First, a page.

It's Not About Your Equity

January 2, 2016 01:48 AM
It's Not About Your Equity

By Peter Martin

Like most farmers, the bulk of your net worth is likely in the equity of your ground. But you might have discovered a “land rich” net worth, even a sizeable one, doesn’t assure banks will approve a loan renewal.  

Generally speaking, ag lenders are cash-flow lenders. Like you, they don’t like low commodity prices. While your net worth is important to them, they’re far more interested in a positive cash flow that allows loan payments to be made as agreed. That’s not easy today. Many of you are struggling to pencil out a breakeven, let alone a profit. And then there are loan payments. As a result, many farmers face troubled loan renewals. Don’t fall for the flawed argument that equity alone will get you through your renewal, but do tout your equity as additional support for your request.

To understand how lenders approach renewals, keep in mind they conduct a careful repayment analysis of each borrower. If you have multiple entities, this should be done on a “global” basis. Built into this analysis is an industry threshold of at least $1.15 in cash available to service debt (cash flow to make payments) for every $1 in debt service (loan payments). Put another way, if you have annual debt service of $100,000, you’ll need to be able to show $115,000 in cash available to service that debt. For some lenders, especially on new requests, the threshold is $1.25.

To gauge whether you have the required capacity, lenders look at your available repayment sources. It’s key to understand your farm’s profits—not your equity—represent the primary source of repayment for term loans. If profits are insufficient to adequately service debt at the $1.15 level or higher, your lender will look to secondary sources of repayment. Common secondary sources of repayment might include off-farm income, ancillary business income and investment income.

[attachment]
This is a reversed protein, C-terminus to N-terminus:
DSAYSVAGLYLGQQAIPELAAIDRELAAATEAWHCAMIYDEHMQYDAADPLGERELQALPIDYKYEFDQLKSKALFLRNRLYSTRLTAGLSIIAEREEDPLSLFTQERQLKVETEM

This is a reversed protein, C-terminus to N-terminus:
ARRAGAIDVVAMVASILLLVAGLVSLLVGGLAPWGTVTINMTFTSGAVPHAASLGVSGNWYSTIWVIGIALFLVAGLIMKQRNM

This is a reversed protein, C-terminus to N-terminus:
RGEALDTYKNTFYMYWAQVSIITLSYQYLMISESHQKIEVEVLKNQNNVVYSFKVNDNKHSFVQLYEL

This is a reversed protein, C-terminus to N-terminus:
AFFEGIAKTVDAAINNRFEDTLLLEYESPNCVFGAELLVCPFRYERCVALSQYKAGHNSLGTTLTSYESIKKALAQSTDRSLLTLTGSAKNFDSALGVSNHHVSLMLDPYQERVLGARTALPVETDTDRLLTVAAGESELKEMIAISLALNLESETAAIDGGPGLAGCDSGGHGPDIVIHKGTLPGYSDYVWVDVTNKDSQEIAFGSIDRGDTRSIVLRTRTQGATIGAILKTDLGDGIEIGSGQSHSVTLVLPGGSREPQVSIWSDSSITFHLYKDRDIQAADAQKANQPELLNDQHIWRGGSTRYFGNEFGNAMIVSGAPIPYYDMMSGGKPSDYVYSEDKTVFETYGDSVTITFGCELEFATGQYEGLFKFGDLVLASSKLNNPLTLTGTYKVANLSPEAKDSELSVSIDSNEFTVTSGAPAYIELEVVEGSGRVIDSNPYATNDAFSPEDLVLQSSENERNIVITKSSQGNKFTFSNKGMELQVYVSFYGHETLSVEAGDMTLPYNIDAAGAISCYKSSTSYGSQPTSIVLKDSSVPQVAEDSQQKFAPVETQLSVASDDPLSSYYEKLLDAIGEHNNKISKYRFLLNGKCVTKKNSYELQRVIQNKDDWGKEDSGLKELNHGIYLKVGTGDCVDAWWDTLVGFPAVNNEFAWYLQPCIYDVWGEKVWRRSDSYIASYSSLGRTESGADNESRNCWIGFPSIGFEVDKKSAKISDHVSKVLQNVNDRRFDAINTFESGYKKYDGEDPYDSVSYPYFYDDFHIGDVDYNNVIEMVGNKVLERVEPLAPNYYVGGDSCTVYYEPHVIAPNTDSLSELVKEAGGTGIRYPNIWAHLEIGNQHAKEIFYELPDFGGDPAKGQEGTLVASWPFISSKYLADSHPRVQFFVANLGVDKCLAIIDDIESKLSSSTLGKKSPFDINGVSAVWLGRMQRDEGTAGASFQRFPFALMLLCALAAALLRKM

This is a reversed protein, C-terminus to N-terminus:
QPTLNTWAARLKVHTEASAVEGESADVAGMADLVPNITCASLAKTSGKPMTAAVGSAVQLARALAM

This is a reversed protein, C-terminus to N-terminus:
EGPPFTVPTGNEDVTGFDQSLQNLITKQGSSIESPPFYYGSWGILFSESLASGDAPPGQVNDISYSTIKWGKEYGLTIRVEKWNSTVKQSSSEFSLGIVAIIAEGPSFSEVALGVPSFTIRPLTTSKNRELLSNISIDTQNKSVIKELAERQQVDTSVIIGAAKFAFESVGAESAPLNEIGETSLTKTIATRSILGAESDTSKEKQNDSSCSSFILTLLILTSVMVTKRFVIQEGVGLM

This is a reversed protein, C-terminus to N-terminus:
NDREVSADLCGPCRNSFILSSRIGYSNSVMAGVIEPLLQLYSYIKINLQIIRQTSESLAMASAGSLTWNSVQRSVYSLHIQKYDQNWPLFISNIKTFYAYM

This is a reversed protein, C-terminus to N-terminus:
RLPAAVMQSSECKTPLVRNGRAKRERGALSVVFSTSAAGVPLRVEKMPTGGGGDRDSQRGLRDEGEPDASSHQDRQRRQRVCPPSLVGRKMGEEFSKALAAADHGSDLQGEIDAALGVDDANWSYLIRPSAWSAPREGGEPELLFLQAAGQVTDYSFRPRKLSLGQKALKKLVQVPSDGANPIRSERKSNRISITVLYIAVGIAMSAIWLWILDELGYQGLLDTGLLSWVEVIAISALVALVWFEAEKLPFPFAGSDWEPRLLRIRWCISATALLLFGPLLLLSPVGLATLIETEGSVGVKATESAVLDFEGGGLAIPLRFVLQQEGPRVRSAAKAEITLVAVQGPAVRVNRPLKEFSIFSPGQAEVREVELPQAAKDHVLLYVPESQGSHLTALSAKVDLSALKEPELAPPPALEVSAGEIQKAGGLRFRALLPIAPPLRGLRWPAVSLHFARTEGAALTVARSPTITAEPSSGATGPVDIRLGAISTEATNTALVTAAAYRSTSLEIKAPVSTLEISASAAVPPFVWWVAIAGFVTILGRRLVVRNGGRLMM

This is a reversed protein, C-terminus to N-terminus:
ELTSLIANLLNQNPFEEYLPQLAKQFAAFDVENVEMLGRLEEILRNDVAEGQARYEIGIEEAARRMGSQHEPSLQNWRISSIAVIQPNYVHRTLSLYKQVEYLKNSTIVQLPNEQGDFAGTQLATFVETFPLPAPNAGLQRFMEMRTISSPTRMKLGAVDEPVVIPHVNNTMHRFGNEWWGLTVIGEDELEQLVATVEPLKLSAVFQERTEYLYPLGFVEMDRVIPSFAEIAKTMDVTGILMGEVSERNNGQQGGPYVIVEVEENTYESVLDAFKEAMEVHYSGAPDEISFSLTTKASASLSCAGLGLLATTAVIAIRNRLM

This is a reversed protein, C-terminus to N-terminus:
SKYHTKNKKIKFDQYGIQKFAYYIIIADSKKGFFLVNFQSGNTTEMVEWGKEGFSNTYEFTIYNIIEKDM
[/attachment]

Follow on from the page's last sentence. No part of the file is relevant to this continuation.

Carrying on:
If these two sources fail to provide adequate means to service debt, the loan has become distressed, and lenders will look toward tertiary sources for repayment. This typically involves liquidating assets, which is where your net worth comes into play. There it is: Your net worth is neither the primary nor secondary source of repayment.

Your net worth is important because it provides options. It provides an outlet for addressing stagnant operating debt—the “stuff” that somehow ends up on every farmer’s operating line but has nothing to do with getting your crop in or out of the ground. Stagnant debt should be “termed out,” and you’ll need your net worth to collateralize this.  

But perhaps the most important benefit of your net worth is its ability to generate cash. Every farm ought to be scouring its operation for unused or under-used assets. I’ve yet to come across a farm without an extra pickup or some other asset not being used efficiently. Get rid of this stuff now. The cash it generates is way more valuable. If things get really ugly, you can liquidate assets to protect the rest. While an unpleasant thought, it’s far better than the fate of those without a net worth.